Superstar

A Fair Trade Non Profit in Uganda

By: Bianca Bartz - Published: • References: beadforlife.org
Torkin Wakefield is the Co-Founder & Global Ambassador of BeadforLife, a social business we profiled recently that empowers women in Uganda who create fair trade jewelry out of recycled paper. In the interview below, Torkin shares more about the history of BeadforLife, the business model -- including the power of hosting bead parties -- and what it's like being a social entrepreneur.


4 Questions With Torkin Wakefield, Co-Founder of BeadforLife

1. How did the idea for the business model come about?
When we began BeadforLife, we three founders had no business experience -- not a single day of it. But we did know a lot about women, the power of story and the power of women working together.

We started with modest goals to reach out to our own circles. Having no retail experience, we decided to work woman to woman instead, and we soon adopted the home party concept. A volunteer webmaster helped us to build a web store.

So many opportunities began to unfold. Within just a few months we understood we had the power to enlarge the circle of interested people and we looked for ways to use every contact and volunteer. Our basic principles were inclusive, appreciative, and based on caring and respect. We do not believe in handouts in development work, as we have seen the destructive dependence these can create. So in Uganda, each encounter with our members was about respect and exchange.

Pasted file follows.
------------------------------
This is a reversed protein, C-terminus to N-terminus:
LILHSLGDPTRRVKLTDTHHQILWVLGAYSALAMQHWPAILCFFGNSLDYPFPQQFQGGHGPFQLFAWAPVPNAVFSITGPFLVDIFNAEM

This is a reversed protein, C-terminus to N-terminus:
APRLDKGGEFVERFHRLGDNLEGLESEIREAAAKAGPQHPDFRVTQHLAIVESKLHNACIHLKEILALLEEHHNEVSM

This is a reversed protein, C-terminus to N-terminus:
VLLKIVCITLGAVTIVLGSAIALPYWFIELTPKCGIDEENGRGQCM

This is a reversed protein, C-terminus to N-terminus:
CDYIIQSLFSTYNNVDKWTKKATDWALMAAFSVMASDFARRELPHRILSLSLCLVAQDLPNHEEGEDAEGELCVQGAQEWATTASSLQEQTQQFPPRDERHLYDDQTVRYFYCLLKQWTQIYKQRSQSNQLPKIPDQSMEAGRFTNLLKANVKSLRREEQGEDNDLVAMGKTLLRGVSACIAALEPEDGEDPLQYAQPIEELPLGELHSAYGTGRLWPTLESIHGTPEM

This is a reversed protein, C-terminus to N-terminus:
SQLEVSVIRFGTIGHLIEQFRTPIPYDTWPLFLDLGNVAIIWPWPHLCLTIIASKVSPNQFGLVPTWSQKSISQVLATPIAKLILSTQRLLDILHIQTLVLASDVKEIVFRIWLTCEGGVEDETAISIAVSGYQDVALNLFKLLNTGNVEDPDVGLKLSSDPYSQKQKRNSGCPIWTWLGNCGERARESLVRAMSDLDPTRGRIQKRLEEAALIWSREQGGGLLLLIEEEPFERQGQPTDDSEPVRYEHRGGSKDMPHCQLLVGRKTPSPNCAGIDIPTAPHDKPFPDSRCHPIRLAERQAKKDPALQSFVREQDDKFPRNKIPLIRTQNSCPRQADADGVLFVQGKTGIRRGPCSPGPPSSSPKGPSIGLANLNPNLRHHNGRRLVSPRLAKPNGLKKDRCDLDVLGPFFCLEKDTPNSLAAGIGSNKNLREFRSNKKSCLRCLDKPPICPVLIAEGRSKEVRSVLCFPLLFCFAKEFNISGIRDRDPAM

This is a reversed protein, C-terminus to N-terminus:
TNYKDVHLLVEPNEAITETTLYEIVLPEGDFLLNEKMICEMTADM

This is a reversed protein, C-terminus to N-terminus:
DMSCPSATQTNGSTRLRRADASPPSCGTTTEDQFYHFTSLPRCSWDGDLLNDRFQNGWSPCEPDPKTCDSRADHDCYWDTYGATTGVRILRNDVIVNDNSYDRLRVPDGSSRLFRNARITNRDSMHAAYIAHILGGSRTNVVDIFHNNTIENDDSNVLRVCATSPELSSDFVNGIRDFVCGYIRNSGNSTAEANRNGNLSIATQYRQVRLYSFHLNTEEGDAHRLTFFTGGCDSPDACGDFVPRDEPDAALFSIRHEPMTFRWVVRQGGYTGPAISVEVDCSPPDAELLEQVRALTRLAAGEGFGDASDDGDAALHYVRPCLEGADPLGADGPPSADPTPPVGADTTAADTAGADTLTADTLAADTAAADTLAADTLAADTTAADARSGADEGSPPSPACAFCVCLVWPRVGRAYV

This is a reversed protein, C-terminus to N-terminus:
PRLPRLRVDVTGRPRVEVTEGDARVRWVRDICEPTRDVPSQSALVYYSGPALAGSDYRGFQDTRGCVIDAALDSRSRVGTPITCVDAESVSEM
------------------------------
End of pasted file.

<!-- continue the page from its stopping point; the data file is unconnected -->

2. How did you decide to join this sector?
The sector we fit in most is Fair Trade Non Profit. We naturally adopted the principles of fair trade because we believed in them.

3. How do you get your inspiration?
I get my inspiration from the incredible strength, heartbreaking stories and determination of the Ugandan women we work with. Living on a dollar a day, these women manage to keep their families alive going through unbearable hardship. Their capacity for hard work, and hope, is inspiring.

We also hear stories from North America about how important participating in BeadforLife is to BeadParty hosts. We hear from school teachers who are teaching our poverty eradication curriculum about how students are deeply touched by getting to know children from Uganda. All of this is wind beneath our wings.

4. How do you reset yourself to be creative? Do you have any rituals?
I have always felt pride that BeadforLife is a learning organization; that is, we take chances, we try things and then keep the best parts moving forward with our next set of ideas honed by experience. Since we do not take outside funding, we are free to set our own destiny, which means that we can be creative.

We have lots of rituals. The most prominent is that we sing and dance every time we gather with our members, which is twice a month for each group. This includes drumming, and often members will offer a prayer as well.

At the staff level we have many rituals of appreciation, including art projects on staff retreats. Our Board of Directors also has an opening ritual in which we acknowledge every group within the organization: members, their families, staff on three continents, Ugandans in our compassion program, Ugandan school children, our vocation training students, our graduate members, our community partners, our BeadParty hosts, all the folks that attend BeadParties, our retail partners, the folks that shop at our website, our store, the journalist that write about us, the advisory board, people who get gifts of beads, the teachers and students who use our curriculum, and all the others we forgot that are touched by the work of BeadforLife.